Vancouver Fashion Week wrapped up today after another successful season. While I haven't attended the shows regularly myself, yesterday I, or at least my lovely bicycle, got to take part in this exciting time for fashion. Our friend David, founder of Vancouver Cycle Chic, was lucky enough to help Danish designer Emma Jorn organize the show for her rainwear collection, Takaokami. Part of his role was helping wrangle up some pretty city bikes for the show, and so contacted me to borrow my red Pappillionaire. Little did he know, I had also just procured a white Pure City bike for a review I'm working on for Momentum Magazine. Once the designer found out she could use bikes in the colours of the Danish flag, the request went from one bike to two! As the proud owner of these bikes, I was lucky enough to get VIP access to the show, and was so excited to see my pretty bikes being ridden down the runway. It was a fun little evening, and I also was able to view some other great fashions from local designers, which, with my fashion design roots, is always a fun night. Here are some snapshots of the show and be sure to check out Emma's fun and functional collection at http://www.takaokami.com!
The lovely model that took my bike for a spin down the runway,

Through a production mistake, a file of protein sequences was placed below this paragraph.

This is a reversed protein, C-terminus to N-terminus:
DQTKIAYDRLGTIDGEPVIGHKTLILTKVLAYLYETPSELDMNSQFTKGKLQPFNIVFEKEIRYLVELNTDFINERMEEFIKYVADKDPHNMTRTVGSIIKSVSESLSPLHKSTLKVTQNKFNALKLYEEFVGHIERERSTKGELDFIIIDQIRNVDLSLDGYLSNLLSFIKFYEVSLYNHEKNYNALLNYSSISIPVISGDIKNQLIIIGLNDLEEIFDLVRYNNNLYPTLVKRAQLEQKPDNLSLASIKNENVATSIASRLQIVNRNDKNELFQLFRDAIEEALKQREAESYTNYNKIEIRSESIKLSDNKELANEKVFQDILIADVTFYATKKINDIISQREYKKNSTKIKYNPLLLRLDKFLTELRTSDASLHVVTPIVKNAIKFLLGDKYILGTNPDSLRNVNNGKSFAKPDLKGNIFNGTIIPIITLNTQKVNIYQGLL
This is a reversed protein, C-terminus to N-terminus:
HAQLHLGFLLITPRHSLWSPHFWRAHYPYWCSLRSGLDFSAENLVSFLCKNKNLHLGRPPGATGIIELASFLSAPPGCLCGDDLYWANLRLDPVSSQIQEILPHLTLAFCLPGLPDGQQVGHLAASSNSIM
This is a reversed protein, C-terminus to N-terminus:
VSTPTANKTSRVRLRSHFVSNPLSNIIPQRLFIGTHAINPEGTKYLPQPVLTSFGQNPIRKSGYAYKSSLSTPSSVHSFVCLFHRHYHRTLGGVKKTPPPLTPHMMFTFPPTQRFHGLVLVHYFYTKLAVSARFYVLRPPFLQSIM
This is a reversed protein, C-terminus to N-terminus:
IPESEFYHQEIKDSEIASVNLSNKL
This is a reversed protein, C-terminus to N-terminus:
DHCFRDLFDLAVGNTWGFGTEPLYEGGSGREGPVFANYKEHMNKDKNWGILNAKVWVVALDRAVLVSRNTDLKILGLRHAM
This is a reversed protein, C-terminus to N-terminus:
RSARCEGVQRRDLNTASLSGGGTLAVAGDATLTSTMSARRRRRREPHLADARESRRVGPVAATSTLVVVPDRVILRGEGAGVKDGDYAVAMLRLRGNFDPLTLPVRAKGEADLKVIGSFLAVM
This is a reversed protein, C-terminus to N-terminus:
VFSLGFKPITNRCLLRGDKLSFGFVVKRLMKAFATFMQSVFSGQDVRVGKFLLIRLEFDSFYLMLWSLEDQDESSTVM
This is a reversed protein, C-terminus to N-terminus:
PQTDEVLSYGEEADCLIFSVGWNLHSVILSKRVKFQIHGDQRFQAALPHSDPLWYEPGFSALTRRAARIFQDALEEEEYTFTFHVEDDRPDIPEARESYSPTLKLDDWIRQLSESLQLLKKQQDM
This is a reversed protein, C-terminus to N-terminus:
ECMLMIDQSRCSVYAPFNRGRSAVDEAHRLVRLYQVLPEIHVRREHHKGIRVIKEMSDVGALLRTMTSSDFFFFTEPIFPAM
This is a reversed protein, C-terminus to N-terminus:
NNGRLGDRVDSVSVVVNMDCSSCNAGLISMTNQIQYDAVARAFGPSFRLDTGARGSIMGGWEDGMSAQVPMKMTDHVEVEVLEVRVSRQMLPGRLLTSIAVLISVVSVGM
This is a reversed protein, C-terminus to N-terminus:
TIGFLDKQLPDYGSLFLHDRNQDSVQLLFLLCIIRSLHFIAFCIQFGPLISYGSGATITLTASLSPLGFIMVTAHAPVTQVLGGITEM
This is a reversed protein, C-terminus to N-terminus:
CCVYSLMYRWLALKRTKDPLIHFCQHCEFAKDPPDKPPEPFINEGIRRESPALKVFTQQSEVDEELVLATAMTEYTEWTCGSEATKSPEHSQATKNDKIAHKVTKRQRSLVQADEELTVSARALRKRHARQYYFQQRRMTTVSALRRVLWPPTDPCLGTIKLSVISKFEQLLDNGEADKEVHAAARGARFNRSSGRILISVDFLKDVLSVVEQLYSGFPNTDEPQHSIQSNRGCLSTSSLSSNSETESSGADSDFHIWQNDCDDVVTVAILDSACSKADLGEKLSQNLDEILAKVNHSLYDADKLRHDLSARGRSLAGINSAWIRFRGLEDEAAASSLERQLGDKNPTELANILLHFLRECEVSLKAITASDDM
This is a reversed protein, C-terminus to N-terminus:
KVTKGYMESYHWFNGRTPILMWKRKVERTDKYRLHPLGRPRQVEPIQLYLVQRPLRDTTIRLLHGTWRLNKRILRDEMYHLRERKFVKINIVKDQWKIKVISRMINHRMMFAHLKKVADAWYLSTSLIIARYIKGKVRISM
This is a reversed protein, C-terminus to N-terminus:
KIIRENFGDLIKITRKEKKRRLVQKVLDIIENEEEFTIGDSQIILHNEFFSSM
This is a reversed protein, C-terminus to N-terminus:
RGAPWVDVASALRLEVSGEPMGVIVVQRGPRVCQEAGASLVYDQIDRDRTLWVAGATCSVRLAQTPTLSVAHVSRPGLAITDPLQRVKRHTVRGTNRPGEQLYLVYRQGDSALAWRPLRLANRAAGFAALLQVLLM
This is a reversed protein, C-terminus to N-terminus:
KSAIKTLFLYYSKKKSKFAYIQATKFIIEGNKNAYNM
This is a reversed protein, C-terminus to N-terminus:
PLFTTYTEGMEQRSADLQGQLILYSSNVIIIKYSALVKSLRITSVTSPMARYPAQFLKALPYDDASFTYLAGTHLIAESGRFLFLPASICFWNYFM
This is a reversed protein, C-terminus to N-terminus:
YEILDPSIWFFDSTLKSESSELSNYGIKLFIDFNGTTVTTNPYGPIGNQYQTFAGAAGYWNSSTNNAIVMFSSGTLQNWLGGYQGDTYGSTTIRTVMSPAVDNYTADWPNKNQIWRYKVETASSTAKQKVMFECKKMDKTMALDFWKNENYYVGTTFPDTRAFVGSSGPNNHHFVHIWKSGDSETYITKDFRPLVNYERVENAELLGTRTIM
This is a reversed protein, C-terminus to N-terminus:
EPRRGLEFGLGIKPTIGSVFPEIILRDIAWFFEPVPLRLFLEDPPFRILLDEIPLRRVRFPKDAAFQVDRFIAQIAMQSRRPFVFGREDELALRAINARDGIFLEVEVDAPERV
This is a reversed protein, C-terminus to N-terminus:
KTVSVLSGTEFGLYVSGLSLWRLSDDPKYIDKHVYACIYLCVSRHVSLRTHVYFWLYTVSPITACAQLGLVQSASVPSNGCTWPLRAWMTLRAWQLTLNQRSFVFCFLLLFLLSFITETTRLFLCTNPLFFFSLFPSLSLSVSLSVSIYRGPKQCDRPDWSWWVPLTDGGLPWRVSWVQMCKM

wearing a very cute rain skirt
I'm not usually one for bike specific gear, but these are some pretty innovative designs! 
A Rain dress so cute you could get away with wearing it all day!
Who needs a rain coat when you have this awesome wide-brimmed hat paired
with a waterproof skirt?
Sharing rainwear can be a fun way to get closer with your besties
Funnest show of the night created by the beautiful and super sweet Emma Jorn,
taking her bow in the most fitting way

Wednesday, 5 March 2014

Heels, Skirts and Bicycles

More and more women are starting to get out on bicycles, creating a women's bike movement I'm proud to be a part of. As a result, we are seeing marketing and products geared towards the female rider, as well as an increased number of women bloggers. Each such woman offers a different perspective and insight on how to support and encourage women in their two-wheeled adventures. In a recent post by my new friend Melissa, of Bike Pretty, she responded to another female blogger's rather heated piece about how writers out there need to stop focusing on what women wear when they ride and empowering them to learn how to care for and repair their bikes, stating that this knowledge was more important in increasing female cycling numbers. In Melissa's rebuttal, she discusses how it is important to look at ALL possible characteristics of a female rider, noting most importantly that: 

"There is a point to demonstrating how easy it is to bike in heels. It’s a direct counter to all the ways that cycling is presented as a sporty inconvenience. If I can bike comfortably–in heels even–I’m sharing the message that riding a bike for transportation is an easy part of a fashion-conscious lifestyle."